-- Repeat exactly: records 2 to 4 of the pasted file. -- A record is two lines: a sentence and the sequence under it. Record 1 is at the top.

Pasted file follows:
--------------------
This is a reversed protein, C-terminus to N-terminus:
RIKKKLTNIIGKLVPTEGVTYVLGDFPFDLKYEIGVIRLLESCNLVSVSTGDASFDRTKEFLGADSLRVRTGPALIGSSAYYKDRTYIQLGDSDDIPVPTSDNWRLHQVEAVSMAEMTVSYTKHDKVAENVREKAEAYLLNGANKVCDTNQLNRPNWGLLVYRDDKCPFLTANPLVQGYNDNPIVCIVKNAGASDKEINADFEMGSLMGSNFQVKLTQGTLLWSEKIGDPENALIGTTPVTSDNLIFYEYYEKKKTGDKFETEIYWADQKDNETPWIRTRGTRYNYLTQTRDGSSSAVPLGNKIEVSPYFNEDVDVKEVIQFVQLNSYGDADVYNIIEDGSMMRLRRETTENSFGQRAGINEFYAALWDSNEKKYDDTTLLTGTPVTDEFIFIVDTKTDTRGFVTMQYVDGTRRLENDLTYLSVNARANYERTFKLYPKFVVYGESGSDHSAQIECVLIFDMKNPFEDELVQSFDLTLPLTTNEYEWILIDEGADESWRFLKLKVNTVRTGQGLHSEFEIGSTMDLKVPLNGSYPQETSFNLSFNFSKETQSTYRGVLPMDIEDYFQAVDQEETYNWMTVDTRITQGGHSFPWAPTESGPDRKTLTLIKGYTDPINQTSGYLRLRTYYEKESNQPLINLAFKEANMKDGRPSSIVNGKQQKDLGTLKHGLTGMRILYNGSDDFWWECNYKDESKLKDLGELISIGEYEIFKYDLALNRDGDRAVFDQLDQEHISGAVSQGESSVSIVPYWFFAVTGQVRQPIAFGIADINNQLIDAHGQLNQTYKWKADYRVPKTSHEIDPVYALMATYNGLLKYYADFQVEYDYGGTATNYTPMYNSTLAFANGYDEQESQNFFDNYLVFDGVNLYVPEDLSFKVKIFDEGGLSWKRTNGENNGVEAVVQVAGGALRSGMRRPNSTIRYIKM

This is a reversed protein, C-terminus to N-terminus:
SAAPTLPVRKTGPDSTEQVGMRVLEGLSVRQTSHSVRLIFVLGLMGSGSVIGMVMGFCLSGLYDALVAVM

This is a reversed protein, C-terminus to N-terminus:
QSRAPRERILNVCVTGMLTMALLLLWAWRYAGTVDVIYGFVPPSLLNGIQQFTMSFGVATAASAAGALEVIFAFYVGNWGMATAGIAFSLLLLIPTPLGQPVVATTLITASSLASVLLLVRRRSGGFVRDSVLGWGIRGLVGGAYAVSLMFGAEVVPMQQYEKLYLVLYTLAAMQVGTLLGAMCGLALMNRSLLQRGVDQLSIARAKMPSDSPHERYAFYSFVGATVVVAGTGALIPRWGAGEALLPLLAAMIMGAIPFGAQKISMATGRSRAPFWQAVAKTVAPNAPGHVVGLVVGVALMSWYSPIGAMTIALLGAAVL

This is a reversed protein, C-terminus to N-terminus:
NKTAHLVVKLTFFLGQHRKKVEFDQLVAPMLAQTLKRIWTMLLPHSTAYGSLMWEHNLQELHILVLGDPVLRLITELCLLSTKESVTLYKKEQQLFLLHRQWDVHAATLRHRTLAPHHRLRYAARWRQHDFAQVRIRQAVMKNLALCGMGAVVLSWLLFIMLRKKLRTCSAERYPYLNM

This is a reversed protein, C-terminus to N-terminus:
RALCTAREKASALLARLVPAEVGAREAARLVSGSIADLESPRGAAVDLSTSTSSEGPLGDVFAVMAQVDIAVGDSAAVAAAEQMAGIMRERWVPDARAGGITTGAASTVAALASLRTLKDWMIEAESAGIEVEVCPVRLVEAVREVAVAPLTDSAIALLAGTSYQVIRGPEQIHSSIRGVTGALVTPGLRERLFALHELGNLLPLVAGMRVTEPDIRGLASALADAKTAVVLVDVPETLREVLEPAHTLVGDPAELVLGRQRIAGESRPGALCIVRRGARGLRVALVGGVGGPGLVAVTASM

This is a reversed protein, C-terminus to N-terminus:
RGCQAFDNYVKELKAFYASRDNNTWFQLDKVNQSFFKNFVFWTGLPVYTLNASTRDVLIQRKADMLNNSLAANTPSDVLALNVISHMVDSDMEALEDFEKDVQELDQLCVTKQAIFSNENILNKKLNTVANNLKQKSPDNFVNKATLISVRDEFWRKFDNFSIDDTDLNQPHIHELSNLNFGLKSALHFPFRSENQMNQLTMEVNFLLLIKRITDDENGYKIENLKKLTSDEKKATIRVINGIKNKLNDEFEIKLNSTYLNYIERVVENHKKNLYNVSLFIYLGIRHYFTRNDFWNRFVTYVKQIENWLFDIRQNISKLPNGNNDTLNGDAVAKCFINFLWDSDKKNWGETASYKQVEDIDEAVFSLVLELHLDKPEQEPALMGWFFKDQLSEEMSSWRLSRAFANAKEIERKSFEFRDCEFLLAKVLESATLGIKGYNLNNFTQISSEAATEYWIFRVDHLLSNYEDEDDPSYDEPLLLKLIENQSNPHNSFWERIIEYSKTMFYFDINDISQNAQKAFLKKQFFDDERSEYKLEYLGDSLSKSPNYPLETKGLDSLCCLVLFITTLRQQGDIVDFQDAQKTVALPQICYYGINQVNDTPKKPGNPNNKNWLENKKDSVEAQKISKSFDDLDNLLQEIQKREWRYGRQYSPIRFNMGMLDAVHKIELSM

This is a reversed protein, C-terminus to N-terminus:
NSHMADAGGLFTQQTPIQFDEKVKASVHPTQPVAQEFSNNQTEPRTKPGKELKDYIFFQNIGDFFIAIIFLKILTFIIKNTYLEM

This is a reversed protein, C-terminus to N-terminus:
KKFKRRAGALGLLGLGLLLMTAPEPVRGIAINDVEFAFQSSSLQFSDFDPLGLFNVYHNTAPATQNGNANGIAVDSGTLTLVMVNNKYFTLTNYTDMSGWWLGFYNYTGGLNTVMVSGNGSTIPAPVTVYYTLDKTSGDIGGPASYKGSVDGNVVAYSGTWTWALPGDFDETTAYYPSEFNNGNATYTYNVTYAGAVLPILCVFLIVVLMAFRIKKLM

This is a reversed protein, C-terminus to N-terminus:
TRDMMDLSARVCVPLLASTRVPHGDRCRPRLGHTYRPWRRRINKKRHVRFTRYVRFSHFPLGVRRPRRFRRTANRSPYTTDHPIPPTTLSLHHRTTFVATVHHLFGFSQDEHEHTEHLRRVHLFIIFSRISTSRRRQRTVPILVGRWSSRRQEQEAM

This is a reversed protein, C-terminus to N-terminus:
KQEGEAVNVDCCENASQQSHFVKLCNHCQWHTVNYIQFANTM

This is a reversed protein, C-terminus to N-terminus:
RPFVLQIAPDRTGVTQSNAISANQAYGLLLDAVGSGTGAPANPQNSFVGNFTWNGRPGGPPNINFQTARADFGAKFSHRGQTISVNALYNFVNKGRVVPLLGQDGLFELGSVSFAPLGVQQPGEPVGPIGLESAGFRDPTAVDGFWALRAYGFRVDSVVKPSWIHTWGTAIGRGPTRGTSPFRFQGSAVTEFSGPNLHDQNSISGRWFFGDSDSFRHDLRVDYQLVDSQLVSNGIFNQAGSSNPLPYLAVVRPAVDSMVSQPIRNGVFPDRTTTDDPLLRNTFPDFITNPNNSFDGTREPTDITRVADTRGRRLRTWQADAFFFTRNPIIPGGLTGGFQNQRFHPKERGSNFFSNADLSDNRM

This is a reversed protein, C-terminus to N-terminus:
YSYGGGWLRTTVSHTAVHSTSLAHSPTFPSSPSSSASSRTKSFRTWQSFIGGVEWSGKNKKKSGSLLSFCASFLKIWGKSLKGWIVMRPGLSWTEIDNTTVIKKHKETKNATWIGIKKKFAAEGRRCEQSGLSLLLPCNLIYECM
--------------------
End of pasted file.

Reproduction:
This is a reversed protein, C-terminus to N-terminus:
SAAPTLPVRKTGPDSTEQVGMRVLEGLSVRQTSHSVRLIFVLGLMGSGSVIGMVMGFCLSGLYDALVAVM

This is a reversed protein, C-terminus to N-terminus:
QSRAPRERILNVCVTGMLTMALLLLWAWRYAGTVDVIYGFVPPSLLNGIQQFTMSFGVATAASAAGALEVIFAFYVGNWGMATAGIAFSLLLLIPTPLGQPVVATTLITASSLASVLLLVRRRSGGFVRDSVLGWGIRGLVGGAYAVSLMFGAEVVPMQQYEKLYLVLYTLAAMQVGTLLGAMCGLALMNRSLLQRGVDQLSIARAKMPSDSPHERYAFYSFVGATVVVAGTGALIPRWGAGEALLPLLAAMIMGAIPFGAQKISMATGRSRAPFWQAVAKTVAPNAPGHVVGLVVGVALMSWYSPIGAMTIALLGAAVL

This is a reversed protein, C-terminus to N-terminus:
NKTAHLVVKLTFFLGQHRKKVEFDQLVAPMLAQTLKRIWTMLLPHSTAYGSLMWEHNLQELHILVLGDPVLRLITELCLLSTKESVTLYKKEQQLFLLHRQWDVHAATLRHRTLAPHHRLRYAARWRQHDFAQVRIRQAVMKNLALCGMGAVVLSWLLFIMLRKKLRTCSAERYPYLNM